There are a lot of myths associated with weight lifting, however, which include: You have to start when you're young, you need fancy equipment, and, if you do strength training, you'll look like a bodybuilder, all of which are wrong, according to a handful of trainers interviewed for an NPR story.
Those of all ages and fitness history can start weightlifting. "What's important is telling your trainer exactly what your fitness history is," trainer Aryan Siahpoushan told the outlet, adding, "and it's [okay] if the answer is 'none at all.'" As far as equipment goes, you can buy cheaper weights at big-box chains and thrift shops, and weight training doesn't cause huge muscles (unless you're on a specific diet and training regimen). Additionally, regular weight training can make you stronger and build lean muscles, Siahpoushan added.
In 2021, women-only gyms experienced a resurgence, and it's a trend that's not slowing down in 2022.
Though it's not a new concept, first emerging in the 1930s, according to Women's Health, women's fitness clubs have gained more of a following in 2021 on TikTok with the trending hashtag #WomensOnlyGym, including videos and posts of women working out or promoting women-only gyms.
The COVID-19 pandemic prompted Samaiyah Williams to open a gym, Her Flex Fitness, in Maryland, tailored to women. As Williams told Women's Health, she had owned a co-ed gym before, and when the world shut down during the pandemic and classes turned virtual, she saw women's attendance increase virtually. That's when she realized there was a market for women-only fitness. So, she opened a women-only gym to empower female gym-goers.
One of the appeals of gyms made for women is that women "can exercise free of the male gaze," history professor Natalia Petrzela, PhD, told Women's Health.
Exercising outdoors (and bringing your dog)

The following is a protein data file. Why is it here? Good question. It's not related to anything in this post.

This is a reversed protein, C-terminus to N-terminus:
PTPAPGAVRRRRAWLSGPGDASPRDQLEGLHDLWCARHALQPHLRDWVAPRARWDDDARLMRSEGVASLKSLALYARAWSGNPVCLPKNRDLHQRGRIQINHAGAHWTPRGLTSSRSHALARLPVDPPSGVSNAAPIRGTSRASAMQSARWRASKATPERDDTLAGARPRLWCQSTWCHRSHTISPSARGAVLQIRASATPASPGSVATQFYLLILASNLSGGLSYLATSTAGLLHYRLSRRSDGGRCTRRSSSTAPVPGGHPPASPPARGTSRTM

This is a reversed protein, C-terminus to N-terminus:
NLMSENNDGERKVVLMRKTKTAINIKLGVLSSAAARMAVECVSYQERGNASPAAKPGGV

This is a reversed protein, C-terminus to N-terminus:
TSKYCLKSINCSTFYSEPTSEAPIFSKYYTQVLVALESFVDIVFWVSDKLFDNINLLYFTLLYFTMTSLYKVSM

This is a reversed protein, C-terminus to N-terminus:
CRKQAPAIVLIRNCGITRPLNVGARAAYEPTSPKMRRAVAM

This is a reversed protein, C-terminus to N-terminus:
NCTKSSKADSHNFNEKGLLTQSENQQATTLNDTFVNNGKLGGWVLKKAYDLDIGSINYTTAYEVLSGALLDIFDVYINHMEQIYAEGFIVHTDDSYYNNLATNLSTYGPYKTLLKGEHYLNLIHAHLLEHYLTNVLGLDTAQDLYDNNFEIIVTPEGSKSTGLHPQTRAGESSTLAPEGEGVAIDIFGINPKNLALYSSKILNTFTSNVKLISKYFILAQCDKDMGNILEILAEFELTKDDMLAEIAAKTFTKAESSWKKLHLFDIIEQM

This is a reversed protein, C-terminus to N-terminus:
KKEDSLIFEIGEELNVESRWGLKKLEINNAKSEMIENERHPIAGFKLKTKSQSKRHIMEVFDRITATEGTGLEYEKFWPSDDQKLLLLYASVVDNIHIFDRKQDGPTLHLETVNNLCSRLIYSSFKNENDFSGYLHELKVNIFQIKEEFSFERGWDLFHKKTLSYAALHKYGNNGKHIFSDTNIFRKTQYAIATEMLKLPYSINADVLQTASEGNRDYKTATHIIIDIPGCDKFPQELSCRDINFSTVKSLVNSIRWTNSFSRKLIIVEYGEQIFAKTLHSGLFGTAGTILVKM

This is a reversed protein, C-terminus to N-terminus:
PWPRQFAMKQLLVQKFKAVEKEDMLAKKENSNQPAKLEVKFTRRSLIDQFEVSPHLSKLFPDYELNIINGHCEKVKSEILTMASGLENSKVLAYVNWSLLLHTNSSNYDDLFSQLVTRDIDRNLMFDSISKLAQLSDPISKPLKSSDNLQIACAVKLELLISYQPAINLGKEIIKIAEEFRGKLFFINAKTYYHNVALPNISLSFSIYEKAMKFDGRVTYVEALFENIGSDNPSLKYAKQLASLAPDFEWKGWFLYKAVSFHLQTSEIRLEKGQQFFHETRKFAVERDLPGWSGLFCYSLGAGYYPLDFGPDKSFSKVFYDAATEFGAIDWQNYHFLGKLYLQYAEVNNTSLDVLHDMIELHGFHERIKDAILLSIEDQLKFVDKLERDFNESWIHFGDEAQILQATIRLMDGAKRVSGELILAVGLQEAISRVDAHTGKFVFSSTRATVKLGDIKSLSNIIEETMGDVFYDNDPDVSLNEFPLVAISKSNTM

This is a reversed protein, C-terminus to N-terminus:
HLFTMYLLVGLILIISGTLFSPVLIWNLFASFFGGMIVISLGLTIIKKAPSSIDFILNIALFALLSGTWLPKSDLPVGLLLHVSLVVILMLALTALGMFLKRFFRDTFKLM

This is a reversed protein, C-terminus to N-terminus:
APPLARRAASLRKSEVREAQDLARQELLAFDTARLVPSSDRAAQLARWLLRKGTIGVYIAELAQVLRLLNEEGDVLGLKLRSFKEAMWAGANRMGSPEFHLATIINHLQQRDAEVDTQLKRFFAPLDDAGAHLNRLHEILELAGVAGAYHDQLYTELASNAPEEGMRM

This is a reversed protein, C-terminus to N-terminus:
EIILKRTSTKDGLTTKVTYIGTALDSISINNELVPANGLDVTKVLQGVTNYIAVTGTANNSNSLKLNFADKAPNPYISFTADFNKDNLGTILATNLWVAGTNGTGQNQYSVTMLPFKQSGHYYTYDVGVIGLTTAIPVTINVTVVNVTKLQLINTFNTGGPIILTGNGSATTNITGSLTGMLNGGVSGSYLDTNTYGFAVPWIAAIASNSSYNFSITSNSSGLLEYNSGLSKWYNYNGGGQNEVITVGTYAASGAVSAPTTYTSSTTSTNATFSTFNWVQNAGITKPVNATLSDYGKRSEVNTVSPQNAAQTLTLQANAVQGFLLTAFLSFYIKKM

Mix up your exercise routine in 2022 and head outdoors with your dog to work out. The COVID-19 pandemic closed gyms temporarily in 2020, and, as a result, more and more people took to the outdoors for their workouts, a trend that hasn't slowed down since. "When you think about it all last year  with the pandemic specifically, so many of my friends would say oh my gosh I haven't been outside in three days," Jess Sims, a Peloton instructor, told Prevention. "With dogs you have no choice, you're forced to take a break from work so it helps set boundaries. And it's just so nice to just go outside."
From enjoying a hike to a HIIT workout, dogs make the perfect companions and can make the time go by faster. If you're doing a bodyweight exercise, Sims recommends incorporating squats for this reason: "Do a squat countdown 3, 2, 1, and then stand up fast. And then every time you squat down you can call for your dog to jump up and give your dog a kiss." And, just like us, dogs need time to recover, so after a brisk walk or workout, hydrate and rest with your pup, Sims added.
Stretch and recover
Stretching is just as vital to your overall health as exercise, which is why it's one of the trends taking over the fitness industry in 2022. "I recommend people stretch every day," director of education at StretchLab, Austin Martinez, MS, CSCS, ATC, told Bustle. "It doesn't need to be a super long session, but even 10 minutes can make a huge difference in how you feel," Martinez added. Some of the benefits of stretching include improved posture and sleep, better athletic performance, less risk of injury, and a clearer mind.
According to Jennifer McCamish, the founder of Shape Method fitness studio, stretching has both mind and body benefits. "Stretching brings oxygen to the brain and body, which can help wake you up and feel refreshed," she told Bustle, adding that you need to devote at least 10 minutes at any given time to feel the benefits of stretching. And there is no one way to stretch. Although yoga is a great way to stretch your muscles, you can just as easily do a couple of stretch exercises while watching TV or before and after a workout.